“Always follow your principles, even if it means running against the tide. Fight for what you believe is right, even though it may not be popular. The path of least resistance is the easy path of the many. However, even though you may feel alone, others will also run with you and join you. You will make a difference.” Filtiarn the Druid 30-6-20 Follow on Facebook for Inspiring idea’s.
The celebration of Lúghnasadgh has been of great importance in Ireland since prehistoric times. In early Irish literature of Irish Mythology the festival has been named after the sun god, Lugh Lámhfhada, who took his name after the month of August, Lúnasa in Irish. Lúgh, once a High King of Ireland, was a youthful fierce warrior and a leader of the Tuatha Dé Danann. He was a master in all skills including the arts and crafts and truth, oaths and the law. Lúgh’s foster-mother, Tailtiu, died on August 1 from exhaustion after clearing the plains of Ireland for farming. She was buried under a mound in an area known today as Teltown, County Meath (an area between Kells and Meath). To honour his mother, Lúgh held the first Óenach, or Aonach, the bringing of people together to commemorate a death. It became known as Óenach Tailten, occurring in the last fortnight of July and the first fortnight of August. Óenach Tailten brought the Irish Kings together, to a landscape of governance in Meath, and under a truce would settle disputes between each other. Honouring the dead was extremely important to the ancient Irish, as it is today, so more Óenach’s started occurring in various locations in Ireland. The date of the first Óenach Tailten is often debated but may have been as early as the Neolithic period. The last Óenach was held during the time of the time Norman Invasion. Amongst the activities was one of significance, and that was the warrior’s feat. This was where a champion had a unique talent and showcased it for all to see. The challenge was for other champions to either emulate it or do it better. But this was not based on just one talent but on the other talents of the individuals competing.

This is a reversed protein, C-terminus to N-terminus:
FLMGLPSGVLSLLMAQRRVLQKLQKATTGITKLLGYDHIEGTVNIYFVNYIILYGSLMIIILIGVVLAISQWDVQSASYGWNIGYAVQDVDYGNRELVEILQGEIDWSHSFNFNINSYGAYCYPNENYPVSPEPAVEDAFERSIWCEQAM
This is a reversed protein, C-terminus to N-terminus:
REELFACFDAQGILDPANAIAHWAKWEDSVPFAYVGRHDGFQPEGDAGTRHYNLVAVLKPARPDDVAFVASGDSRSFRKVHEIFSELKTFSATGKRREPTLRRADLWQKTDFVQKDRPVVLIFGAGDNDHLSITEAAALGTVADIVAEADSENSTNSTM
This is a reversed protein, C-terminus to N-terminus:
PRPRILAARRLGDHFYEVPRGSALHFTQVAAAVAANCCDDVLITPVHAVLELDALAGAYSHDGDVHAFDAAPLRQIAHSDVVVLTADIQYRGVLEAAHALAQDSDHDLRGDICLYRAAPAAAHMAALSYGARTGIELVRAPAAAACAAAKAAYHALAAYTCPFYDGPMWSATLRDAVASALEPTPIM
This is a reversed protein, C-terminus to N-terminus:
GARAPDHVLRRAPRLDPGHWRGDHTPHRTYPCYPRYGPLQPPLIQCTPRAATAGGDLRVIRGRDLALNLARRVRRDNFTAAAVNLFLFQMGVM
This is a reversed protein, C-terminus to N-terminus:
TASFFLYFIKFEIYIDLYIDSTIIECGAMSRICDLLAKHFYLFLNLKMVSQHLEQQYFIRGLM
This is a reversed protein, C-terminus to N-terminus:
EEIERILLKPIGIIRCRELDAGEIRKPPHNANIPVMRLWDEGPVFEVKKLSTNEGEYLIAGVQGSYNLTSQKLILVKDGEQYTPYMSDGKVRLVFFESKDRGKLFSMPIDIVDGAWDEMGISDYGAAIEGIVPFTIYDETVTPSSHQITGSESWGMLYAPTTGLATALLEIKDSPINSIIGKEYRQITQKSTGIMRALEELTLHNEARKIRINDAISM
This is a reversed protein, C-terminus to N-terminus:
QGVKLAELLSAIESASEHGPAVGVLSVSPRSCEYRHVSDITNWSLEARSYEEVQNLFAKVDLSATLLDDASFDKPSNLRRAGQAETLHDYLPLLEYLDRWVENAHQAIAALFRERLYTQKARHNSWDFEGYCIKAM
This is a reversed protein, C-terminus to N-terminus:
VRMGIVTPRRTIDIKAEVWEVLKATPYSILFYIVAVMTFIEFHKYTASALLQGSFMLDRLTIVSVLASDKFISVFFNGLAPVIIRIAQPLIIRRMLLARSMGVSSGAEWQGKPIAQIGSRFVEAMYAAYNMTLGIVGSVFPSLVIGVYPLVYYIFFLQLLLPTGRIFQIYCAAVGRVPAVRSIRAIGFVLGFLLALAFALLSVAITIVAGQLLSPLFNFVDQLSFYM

Both what Filtiarn and the above description of Óenach Tailten and the warriors feats teach us the same lesson. Doing what you do best despite the criticisms of others and suceeding. Forging your own path and reaping the rewards that you alone deserve. You may tire and even fall but you still get up and power on. The Forge of the Goddess Brighid is burning furiously within you, spurring you on. You have your goals always within reach. The salmon swimming from the sea, up rivers and streams to reach the spawing pool beneath the Hazel tree. Then there are those who take the easy way. Remaining at sea too afraid or unsure to listen to the call of their inner nature. Those who just drift with the current, letting it take them in the one direction enmass just taking what they get. The same can be said for human nature. You have the procrastinators who ‘woulda, coulda, and shoulda’, the ones who are too lazy to get off their bums (trying to keep my language clean here lol) demanding that you shouldn’t do this or that fully envious of and decrying your success and those who (fully capable adults I mean here) have to be continuously spoon fed draining your much needed energy and go mad or throw tantrums if you draw away to get on a bit as they are dragging you back.
The ‘Ripple Effect’ is what one should always strive for. As they radiate outwards it meets another object which itself creates a new source of ripples and this continues with others. This describes how one becomes a source of inspiration to other just by doing what you do best and reaching your goals. There are those who will see that you are striving and will want to do the same in their unique way for their own unique goals be it career-wise or physical-wise. The ripples you make, hit them and they in turn make ripples of their own. You are not telling them how to do it but showing them the way to the on how path to do it for themselves.
Go raibh maith agat as do chuid ama a léamh chun seo a léamh agus cuimhnigh a bheith ina fhoinse inspioráide chomh maith le bheith spreagtha ag daoine eile. Seán Ó Tuama.